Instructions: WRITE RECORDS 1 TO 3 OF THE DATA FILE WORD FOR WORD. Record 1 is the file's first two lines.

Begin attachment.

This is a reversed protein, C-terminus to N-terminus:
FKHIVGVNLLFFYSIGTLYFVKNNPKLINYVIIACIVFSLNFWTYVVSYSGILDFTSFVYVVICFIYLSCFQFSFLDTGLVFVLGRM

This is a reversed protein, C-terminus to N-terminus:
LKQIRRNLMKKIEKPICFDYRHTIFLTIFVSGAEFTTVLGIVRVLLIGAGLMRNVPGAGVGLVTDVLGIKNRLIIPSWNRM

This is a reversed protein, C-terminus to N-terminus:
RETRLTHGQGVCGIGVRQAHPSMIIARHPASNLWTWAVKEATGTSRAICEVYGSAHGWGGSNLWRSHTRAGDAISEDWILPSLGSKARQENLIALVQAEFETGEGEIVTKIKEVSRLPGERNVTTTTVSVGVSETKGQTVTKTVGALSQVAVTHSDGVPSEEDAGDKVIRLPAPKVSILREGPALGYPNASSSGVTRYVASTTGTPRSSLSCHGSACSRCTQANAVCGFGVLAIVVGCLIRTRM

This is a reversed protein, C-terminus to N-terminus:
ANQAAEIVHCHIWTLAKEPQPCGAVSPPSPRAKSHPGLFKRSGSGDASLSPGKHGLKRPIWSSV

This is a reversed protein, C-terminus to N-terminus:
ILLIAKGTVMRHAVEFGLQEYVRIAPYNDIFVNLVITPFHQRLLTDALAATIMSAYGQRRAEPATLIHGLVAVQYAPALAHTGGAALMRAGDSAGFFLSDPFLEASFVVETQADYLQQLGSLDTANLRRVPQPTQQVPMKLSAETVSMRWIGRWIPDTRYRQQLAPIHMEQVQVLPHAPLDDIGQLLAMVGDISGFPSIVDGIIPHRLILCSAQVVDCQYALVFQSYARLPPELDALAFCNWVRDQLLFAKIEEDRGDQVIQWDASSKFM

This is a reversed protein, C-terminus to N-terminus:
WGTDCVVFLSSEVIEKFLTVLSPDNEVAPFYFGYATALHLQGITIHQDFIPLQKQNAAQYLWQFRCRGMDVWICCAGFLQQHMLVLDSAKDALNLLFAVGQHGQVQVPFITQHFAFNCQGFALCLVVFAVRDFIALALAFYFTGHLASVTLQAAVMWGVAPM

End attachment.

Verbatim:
This is a reversed protein, C-terminus to N-terminus:
FKHIVGVNLLFFYSIGTLYFVKNNPKLINYVIIACIVFSLNFWTYVVSYSGILDFTSFVYVVICFIYLSCFQFSFLDTGLVFVLGRM

This is a reversed protein, C-terminus to N-terminus:
LKQIRRNLMKKIEKPICFDYRHTIFLTIFVSGAEFTTVLGIVRVLLIGAGLMRNVPGAGVGLVTDVLGIKNRLIIPSWNRM

This is a reversed protein, C-terminus to N-terminus:
RETRLTHGQGVCGIGVRQAHPSMIIARHPASNLWTWAVKEATGTSRAICEVYGSAHGWGGSNLWRSHTRAGDAISEDWILPSLGSKARQENLIALVQAEFETGEGEIVTKIKEVSRLPGERNVTTTTVSVGVSETKGQTVTKTVGALSQVAVTHSDGVPSEEDAGDKVIRLPAPKVSILREGPALGYPNASSSGVTRYVASTTGTPRSSLSCHGSACSRCTQANAVCGFGVLAIVVGCLIRTRM